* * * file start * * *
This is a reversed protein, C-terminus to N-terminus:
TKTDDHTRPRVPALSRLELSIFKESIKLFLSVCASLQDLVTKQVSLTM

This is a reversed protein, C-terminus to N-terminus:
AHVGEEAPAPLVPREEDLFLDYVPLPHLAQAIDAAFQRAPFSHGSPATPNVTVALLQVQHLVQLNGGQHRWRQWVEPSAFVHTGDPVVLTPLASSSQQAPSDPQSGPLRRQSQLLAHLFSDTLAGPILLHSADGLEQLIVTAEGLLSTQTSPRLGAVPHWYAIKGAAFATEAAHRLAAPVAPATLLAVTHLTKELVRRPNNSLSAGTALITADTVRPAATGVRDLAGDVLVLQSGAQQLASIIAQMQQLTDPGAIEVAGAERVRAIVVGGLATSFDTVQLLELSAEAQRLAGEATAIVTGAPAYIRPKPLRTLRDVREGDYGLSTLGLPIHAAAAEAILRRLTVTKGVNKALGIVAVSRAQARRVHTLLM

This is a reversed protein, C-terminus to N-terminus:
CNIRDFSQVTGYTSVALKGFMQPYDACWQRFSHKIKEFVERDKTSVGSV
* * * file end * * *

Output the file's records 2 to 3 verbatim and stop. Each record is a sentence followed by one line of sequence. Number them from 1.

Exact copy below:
This is a reversed protein, C-terminus to N-terminus:
AHVGEEAPAPLVPREEDLFLDYVPLPHLAQAIDAAFQRAPFSHGSPATPNVTVALLQVQHLVQLNGGQHRWRQWVEPSAFVHTGDPVVLTPLASSSQQAPSDPQSGPLRRQSQLLAHLFSDTLAGPILLHSADGLEQLIVTAEGLLSTQTSPRLGAVPHWYAIKGAAFATEAAHRLAAPVAPATLLAVTHLTKELVRRPNNSLSAGTALITADTVRPAATGVRDLAGDVLVLQSGAQQLASIIAQMQQLTDPGAIEVAGAERVRAIVVGGLATSFDTVQLLELSAEAQRLAGEATAIVTGAPAYIRPKPLRTLRDVREGDYGLSTLGLPIHAAAAEAILRRLTVTKGVNKALGIVAVSRAQARRVHTLLM

This is a reversed protein, C-terminus to N-terminus:
CNIRDFSQVTGYTSVALKGFMQPYDACWQRFSHKIKEFVERDKTSVGSV